It is difficult for infrastructure owners to know if they have achieved value in large, technically complex (Mega) projects. Mega projects often have aggressive schedules and many constraints. Ontario has turned to using VE and Risk Analysis to systematically challenge the project assumptions and provide decision makers with the opportunity to consider alternatives to the proposed solution. The VE and Risk Analysis process results in Subject Matter Experts developing alternative designs that reflect the true constraints and project risks.

download full report here
Author : Serge Boileau & Lucie Parrot
Description : Describes how  the Centre for Expertise and Research on Infrastructure in Urban Areas  in Quebec used Value Engineering and Functional Performance Specification (FPS) to develop a method of anchoring different utilities on bridges. Prior to the Value Engineering and FPS study, there was no agreement on how utilities should be mounted on the bridges. The utility companies undertook an FPS workshop, developing an interactions diagram, a functional tree, and a protocol for sharing space on bridges. The author notes that Value Engineering was the most important tool to reach the results because:
  • VE forces a common approach
  • Provides an objective framework
  • Facilitates comparative evaluation of systems on a function basis (what it does) as opposed to a technical basis
  • Results in standardization of approaches
  • Results in a major improvement in partner relationships
Author : Dennis Regan, Ontario Ministry of Transportation
Description : Presentation describes VE led a team to develop an innovative design for truck inspection stations. See also the Ontario Ministry of Transportation article, Teamwork delivers new design concept.
Author : John Robinson, MRC
Description :
Author : Scott McClintock, Tammy Dow
Description : Case study outlines use of Value Analysis and Risk Based Estimating on a road rail grade separation in Windsor Ontario. Presentation shows how a VE study that involved 3 levels of government on a difficult project was planned and facilitated. Project won a Value Engineering award from the American Association of State Highway and Transportation Officials.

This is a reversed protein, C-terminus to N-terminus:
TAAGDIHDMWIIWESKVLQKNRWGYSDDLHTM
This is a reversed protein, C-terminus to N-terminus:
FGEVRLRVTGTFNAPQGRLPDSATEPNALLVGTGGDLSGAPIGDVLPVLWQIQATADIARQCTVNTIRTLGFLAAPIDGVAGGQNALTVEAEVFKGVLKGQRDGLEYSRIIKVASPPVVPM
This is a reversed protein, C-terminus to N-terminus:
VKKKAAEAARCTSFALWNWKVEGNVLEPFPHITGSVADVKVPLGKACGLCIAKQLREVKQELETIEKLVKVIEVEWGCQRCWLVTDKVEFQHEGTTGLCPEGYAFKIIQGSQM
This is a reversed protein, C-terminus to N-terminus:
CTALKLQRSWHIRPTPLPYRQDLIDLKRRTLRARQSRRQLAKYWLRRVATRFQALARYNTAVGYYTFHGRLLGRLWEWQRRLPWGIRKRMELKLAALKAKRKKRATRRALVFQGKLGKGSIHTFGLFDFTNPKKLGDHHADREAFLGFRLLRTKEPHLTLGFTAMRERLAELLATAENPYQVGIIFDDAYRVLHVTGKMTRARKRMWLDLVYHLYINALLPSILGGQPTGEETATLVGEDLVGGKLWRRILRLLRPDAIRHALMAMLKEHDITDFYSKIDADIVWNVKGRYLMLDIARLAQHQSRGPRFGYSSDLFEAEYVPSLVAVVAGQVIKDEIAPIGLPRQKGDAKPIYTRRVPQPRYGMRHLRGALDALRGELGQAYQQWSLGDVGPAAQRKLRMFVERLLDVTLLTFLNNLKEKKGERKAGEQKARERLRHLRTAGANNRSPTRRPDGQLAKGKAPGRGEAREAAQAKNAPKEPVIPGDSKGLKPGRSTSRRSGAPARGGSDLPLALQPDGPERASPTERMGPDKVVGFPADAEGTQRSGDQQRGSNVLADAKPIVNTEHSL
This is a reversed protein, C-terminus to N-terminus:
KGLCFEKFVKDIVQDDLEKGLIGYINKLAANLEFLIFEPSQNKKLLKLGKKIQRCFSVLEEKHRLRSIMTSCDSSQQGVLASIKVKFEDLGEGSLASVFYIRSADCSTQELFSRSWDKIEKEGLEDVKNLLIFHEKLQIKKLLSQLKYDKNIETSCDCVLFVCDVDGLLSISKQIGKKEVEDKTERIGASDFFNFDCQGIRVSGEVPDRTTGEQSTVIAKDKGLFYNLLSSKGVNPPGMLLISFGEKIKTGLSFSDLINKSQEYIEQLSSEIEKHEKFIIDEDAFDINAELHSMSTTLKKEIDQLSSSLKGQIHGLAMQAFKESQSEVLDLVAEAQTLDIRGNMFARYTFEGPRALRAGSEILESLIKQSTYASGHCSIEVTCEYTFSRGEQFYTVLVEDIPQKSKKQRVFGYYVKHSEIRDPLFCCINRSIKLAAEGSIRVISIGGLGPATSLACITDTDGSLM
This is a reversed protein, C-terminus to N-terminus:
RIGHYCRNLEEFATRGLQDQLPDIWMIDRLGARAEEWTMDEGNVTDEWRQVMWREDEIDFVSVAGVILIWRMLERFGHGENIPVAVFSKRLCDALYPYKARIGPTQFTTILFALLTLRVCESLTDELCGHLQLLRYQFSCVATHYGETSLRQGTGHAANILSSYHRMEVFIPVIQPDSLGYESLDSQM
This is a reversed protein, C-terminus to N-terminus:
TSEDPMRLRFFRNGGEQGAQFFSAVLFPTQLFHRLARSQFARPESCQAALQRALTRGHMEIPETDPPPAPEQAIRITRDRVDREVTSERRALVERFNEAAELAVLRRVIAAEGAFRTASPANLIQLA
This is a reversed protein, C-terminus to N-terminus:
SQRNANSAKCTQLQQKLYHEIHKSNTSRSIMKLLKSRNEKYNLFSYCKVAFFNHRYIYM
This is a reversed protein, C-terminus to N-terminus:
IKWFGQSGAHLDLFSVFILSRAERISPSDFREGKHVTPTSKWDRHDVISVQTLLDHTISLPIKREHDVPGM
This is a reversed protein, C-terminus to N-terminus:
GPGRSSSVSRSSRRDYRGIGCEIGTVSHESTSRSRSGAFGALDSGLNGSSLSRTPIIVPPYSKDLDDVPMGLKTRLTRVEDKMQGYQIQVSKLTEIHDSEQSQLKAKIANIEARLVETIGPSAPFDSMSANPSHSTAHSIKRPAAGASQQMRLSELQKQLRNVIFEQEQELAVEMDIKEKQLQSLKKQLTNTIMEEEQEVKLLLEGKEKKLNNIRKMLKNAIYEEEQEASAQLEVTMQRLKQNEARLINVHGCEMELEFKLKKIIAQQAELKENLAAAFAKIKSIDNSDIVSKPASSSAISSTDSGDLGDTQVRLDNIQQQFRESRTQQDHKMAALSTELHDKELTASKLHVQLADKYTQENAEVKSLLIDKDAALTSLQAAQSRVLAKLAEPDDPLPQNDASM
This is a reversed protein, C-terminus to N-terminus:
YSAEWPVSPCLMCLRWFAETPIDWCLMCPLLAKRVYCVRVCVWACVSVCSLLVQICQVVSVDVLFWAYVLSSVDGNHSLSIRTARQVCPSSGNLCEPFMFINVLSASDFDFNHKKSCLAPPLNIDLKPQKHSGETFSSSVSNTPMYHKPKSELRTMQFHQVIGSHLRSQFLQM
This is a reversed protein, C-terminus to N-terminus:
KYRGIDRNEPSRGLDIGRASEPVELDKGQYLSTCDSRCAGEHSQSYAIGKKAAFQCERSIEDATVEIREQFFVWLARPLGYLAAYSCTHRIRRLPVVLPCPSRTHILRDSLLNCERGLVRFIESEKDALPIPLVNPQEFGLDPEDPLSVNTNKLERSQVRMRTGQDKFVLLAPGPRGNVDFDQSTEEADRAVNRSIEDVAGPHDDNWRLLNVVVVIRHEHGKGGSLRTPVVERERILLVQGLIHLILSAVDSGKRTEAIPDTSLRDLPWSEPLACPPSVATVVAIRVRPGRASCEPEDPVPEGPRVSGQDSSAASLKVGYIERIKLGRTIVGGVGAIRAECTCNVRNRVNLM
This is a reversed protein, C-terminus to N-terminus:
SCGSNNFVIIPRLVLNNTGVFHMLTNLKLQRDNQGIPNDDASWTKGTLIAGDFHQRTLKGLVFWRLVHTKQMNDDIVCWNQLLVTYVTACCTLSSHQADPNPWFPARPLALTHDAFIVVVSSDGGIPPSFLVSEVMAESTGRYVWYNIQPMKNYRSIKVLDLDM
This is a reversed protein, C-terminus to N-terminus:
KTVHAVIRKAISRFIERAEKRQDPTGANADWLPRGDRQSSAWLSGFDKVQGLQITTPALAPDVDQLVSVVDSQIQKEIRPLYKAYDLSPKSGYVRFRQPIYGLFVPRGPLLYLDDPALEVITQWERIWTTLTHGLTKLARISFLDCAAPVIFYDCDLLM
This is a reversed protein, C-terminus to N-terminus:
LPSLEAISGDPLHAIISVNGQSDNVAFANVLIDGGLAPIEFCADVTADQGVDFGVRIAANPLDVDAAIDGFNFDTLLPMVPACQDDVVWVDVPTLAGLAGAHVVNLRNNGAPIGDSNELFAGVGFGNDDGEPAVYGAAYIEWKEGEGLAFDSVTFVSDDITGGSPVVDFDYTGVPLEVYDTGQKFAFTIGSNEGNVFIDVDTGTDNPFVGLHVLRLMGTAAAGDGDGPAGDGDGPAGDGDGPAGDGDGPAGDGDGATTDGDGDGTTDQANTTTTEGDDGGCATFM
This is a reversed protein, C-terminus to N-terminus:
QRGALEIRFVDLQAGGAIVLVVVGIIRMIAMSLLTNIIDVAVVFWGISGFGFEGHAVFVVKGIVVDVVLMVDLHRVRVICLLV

Author : Tom Fletcher, Joseph Aracaro
Description : Presentation demonstrates how Functional Performance Specification was integrated into the VE process to enable the Ontario Ministry of Transportation to examine winter maintenance issues and problems in a particularly difficult location in Northern Ontario. A failure modes and events analysis (FEMA) was incorporated into the VE study job plan to enable the team to identify areas of risk with winter maintenance. The use of VE, FPS and FEMA was shown to be effective in examining complex issues and evaluating complex scenarios.
Author : Alexandre Debs & René Donais
Description :

The Ministère des Transports du Québec (MTQ) is currently planning to renovate the Louis-Hyppolite Lafontaine bridge-tunnel in Montréal. The purpose of the project is to upgrade the tunnel’s safety level in the event of a fire to allow people to be evacuated by means of an emergency exit that complies with the standards applicable to road tunnels with an acceptable risk level for such infrastructures. The Ministère would like to determine the acceptable risk level based on a rigorous methodological process.

The project is currently at the feasibility analysis stage.  The project team members have performed a value analysis to ensure that the project will meet the stated needs cost-effectively while improving the bridge’s functionalities and reducing the risks and consequences of any incidents.

The originality of the proposed approach stems from the fusion of two established and internationally recognized methodologies: Value analysis and Risk analysis (or Specific Hazard Investigation).

The risk analysis was inspired by the booklet 4 of the Guide to road tunnel safety documentation.

This guide is intended to give the players involved a common understanding of the way in which these structures work, their environment and their action required in order to ensure safety.

This European method was developed in connection with a joint research project of the Organization for Economic Co-Operation and Development (OECD) and l’Association internationale permanente des congrès de la route (AIPCR) also called World Road Association (PIARC) with financial participation from the European Union. This method considers the tunnel as being a global system made up of users, the infrastructure itself with its equipment and environment, the operator, in addition to the intervention and emergency services. A function model (cornerstone of VA) was developed by the team. A disaster scenario was simulated and the tunnel’s performance evaluated for each function. The analysis revealed functions that need to be improved and a brainstorming session provided innovative solutions to improve user safety. A comparative analysis of scenarios made it possible to recommend a best possible scenario, i.e., the one that was the most cost-effective in meeting the stated needs.